Kyle Buzby

Setting up GitHub as Mirror

28 December, 2020


A common interest of mine is to own as much of my own data as possible, which largely means hosting a lot of the services that we all know and love. This one is about git, or simply put, source control for my personal projects. Source code is something I have less of any issue being in the public domain or on someone else's server (definitely not against open source), but over the years I've seen my GitHub profile become inundated with these small side project repos that are never touched after a few commits. So in order to keep that a little more groomed I've maintained my own git repo on my local Synology NAS device.

All that being said there is only so much you can do with git on a local NAS, and if you want to do more like CI/CD you'll be rolling your own or setting up a bunch more services. One feature I wanted was automated deploys of my website - I had some simple bash scripts running for a while and even involved a second server, but it was more than I wanted to maintain and became clunky after I started letting the second server sleep. What I really wanted was something like GitHub actions

Enter mirroring.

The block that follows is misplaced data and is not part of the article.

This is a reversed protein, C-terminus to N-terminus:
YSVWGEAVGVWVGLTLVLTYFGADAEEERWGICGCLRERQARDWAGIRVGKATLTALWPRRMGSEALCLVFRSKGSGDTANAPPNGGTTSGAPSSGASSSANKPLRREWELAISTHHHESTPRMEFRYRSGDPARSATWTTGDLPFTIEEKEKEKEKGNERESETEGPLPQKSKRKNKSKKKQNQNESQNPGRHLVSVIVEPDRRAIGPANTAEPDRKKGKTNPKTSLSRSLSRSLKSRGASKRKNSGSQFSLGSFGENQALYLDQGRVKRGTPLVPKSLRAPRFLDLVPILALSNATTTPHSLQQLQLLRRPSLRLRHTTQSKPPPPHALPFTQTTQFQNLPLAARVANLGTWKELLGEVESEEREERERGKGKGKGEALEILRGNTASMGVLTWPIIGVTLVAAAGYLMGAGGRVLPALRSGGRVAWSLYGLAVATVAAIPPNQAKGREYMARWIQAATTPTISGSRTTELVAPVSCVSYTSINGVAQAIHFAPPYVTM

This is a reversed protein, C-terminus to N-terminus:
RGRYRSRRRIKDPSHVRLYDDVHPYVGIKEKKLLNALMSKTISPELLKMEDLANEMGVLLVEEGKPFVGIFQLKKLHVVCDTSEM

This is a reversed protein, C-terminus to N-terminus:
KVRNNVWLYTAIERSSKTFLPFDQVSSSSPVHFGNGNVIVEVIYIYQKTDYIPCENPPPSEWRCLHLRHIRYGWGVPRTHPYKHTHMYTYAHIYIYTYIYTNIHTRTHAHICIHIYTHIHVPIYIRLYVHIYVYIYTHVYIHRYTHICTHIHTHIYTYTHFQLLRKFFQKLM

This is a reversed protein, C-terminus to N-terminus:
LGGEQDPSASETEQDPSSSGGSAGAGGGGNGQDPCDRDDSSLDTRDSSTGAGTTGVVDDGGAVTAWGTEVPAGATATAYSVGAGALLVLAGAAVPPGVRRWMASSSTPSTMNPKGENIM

Setting up GitHub to mirror

The first step to setting up a GitHub mirror is to create your repo normally, but make sure to leave it empty / bare, otherwise you'll have to be a little --forceful to make things work.

A simple option would be to set a second remote in your working copy in order to commit there as well, but that would involve remembering to set it up each time you (or someone else) checks out the repo as well as intentionally add commits there. This is a sure-fire way to make sure the mirror gets out of sync.

So, we'll want to have the private remote repo commit directly to the mirror. On the private remote repo add the GitHub repo as a remote using the same command as you would in a working copy where github-mirror is the name I chose to represent that remote URL.

git add remote github-mirror <github git URL>

Mirroring your commits

Traditionally mirroring is a full clone of a repository - including all branches, tags, etc. This is done with the --mirror option when performing a clone / push. This flag creates / updates a cloned repository to be a "mirror" of the remote as opposed to a standard "working copy". GitHub has some official mirrors, but there is no built in support to handle this for you.

If you want GitHub to be a full mirror then you can simply use the --mirror flag in a push command such as

git push --mirror github-mirror

This will push all branches from your remote repo to the mirror, so if you're like me and want to restrict this to only the main branch then you can push specific refs.

The command to push commits from only one branch on a remote to another branch on a second remote is:

git push github-mirror main:refs/heads/main

Dissecting this command we have the first two pieces, git push, which is the standard command for pushing commits to a remote.

The third piece is github-mirror which is the name of the remote created above. This can also directly be a URL if you do not have a remote set up.